Almost 2,300 clinical trials involving MS can be found on ClinicalTrials.gov from all over the world. Research continues to grow, and new medications and treatments are being studied in humans in hopes of successfully treating the disease.
Evobrutinib is an experimental oral medication that targets an enzyme called Bruton’s tyrosine kinase (BTK), which is responsible for activating B cells. B cells are specialized types of cells in your immune system. B cells make antibodies, which help you fight disease and play an important role in MS. Evobrutinib is also able to act on brain and spinal cord lesions. Because of the unique way that evobrutinib works, it can reduce inflammation, which is important in MS disease progression.
There are currently two late-stage clinical trials (“evolutionRMS 1” and “evolutionRMS 2”) that are recruiting participants, ages 18 to 55, with RRMS and active secondary progressive MS (with relapses). Participants will be randomly assigned to take evobrutinib twice daily or Aubagio (teriflunomide) as a placebo. The study will last for 96 weeks and will measure how many relapses participants experience on a yearly basis.
Tolebrutinib is another experimental medication that targets the BTK enzyme. There are currently two late-stage clinical trials that are recruiting participants. Participants are eligible for the “Hercules” trial if they are between the ages of 18 and 60 with nonrelapsing secondary progressive MS. Participants are eligible for the “Perseus” trial if they are between the ages of 18 and 55 with primary progressive MS. These studies will measure tolebrutinib’s impact on disability from MS.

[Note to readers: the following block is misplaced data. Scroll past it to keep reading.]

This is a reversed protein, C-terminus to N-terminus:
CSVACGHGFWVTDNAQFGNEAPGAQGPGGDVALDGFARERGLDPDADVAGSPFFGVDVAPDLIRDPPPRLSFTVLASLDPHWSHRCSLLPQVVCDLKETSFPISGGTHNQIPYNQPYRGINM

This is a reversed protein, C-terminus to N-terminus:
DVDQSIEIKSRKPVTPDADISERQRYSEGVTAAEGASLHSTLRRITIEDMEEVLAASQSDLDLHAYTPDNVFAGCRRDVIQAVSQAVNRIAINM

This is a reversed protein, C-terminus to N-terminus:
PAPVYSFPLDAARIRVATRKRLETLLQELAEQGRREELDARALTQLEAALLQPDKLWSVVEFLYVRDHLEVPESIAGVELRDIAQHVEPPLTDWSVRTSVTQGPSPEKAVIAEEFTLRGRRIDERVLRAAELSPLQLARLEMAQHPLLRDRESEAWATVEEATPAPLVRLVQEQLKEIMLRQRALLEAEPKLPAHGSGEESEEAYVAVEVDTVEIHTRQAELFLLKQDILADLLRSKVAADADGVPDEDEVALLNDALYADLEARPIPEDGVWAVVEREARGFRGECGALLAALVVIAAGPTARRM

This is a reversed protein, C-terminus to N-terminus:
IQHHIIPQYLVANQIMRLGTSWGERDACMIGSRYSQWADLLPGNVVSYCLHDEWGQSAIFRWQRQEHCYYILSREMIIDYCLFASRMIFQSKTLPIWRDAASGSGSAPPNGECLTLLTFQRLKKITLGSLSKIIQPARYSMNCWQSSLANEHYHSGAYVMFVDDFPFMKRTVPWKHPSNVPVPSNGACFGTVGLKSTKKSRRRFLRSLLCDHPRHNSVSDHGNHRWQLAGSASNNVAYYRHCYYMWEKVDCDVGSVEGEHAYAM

This clinical trial is testing the safety of the medication ANK-700 in people aged 18 to 65 with RRMS. This experimental drug, developed by Anokion, works by suppressing the immune cells that play a role in inflammation in MS. The trial is divided into two parts: In the first part, participants will receive one dose of ANK-700 to make sure it is safe for humans. In the second part, participants will receive either three doses of ANK-700 or a placebo to determine if the drug is effective in treating RRMS.
Stem cell therapies are becoming a popular treatment option for a variety of neurological disorders and diseases. Adult stem cells, also known as mesenchymal stem cells, are found in the skin, fat tissue, and bone marrow. A research group in Israel conducted a clinical trial looking at the effects of mesenchymal stem cell transplant in participants with progressive MS with moderate to severe disability.
Participants either received mesenchymal stem cells — through injection into either a vein or the spinal cord — or a placebo. After six months, the placebo-treated group received the mesenchymal stem cell injection, and the experimental group received a second injection of stem cells or a placebo. The overall results were positive. The study showed that fewer participants in the treatment group experienced worse symptoms, compared to the sham group. Further clinical trials will need to be conducted with more participants to verify these findings.